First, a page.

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NCT number NCT03458637
Study type Interventional
Source KK Women's and Children's Hospital
Status Completed
Phase N/A
Start date November 6, 2014
Completion date March 29, 2016

Clinical Trial Summary

Background: Family-based lifestyle intervention programmes have been known to reduce overweight and improve cardiovascular risk in adolescent obesity [1]. This study was designed to address the gap in service provision of a family based weight management program for overweight and obese adolescents. The LITE (Lifestyle Intervention for obese teenagers) group program is a 6-month, family-based behavioural lifestyle intervention, specifically designed to treat obesity in adolescents 10-16 years referred to the Weight Management Clinic. The main principles underpinning LITE program are that parents are identified as the agents of change responsible for implementing lifestyle change in the family .

Methods: The study design is a two-arm randomized controlled trial that recruited 60 overweight and obese adolescents 10-16 year olds that attended Kandang Kerbau Women and Children's Hospital(KKH) weight management clinic. Adolescents with secondary cause for obesity are excluded. Participants are randomized to LITE program with usual care or usual care.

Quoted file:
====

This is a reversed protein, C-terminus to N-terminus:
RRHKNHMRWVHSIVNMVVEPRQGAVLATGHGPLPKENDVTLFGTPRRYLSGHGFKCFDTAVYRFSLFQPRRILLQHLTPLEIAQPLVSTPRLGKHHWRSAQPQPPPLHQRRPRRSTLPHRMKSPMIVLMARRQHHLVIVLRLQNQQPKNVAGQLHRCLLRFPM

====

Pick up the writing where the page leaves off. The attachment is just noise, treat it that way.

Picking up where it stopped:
Briefly, the LITE program involves four x 180 min weekly sessions, followed by three x 90 min monthly sessions, for adolescents and parents. The key aspects covered in the LITE program are in keeping with Health Promotion Board guidelines for the management of overweight and obesity and include healthy food choices and eating patterns, increasing physical activity and reducing sedentary behavior. The parenting aspects aim to support and increase parental capacity to implement and maintain the lifestyle changes. The program takes a solution focused approach with families identifying small changes that they would like to try each week instead of a child-centric approach.

Outcome measurement are assessed at 3 and 6 months post baseline and include anthropometric measurements, physical activity, dietary intake, metabolic profile, improvement in positive parenting behaviour and measurement of family support.

Primary outcome is change in body mass index (BMI) z-score at 6 months. Secondary aim is to evaluate the changes in waist-height ratio and fat percentage change and improvement in positive parenting behaviour.

Clinical Trial Description


Study Design

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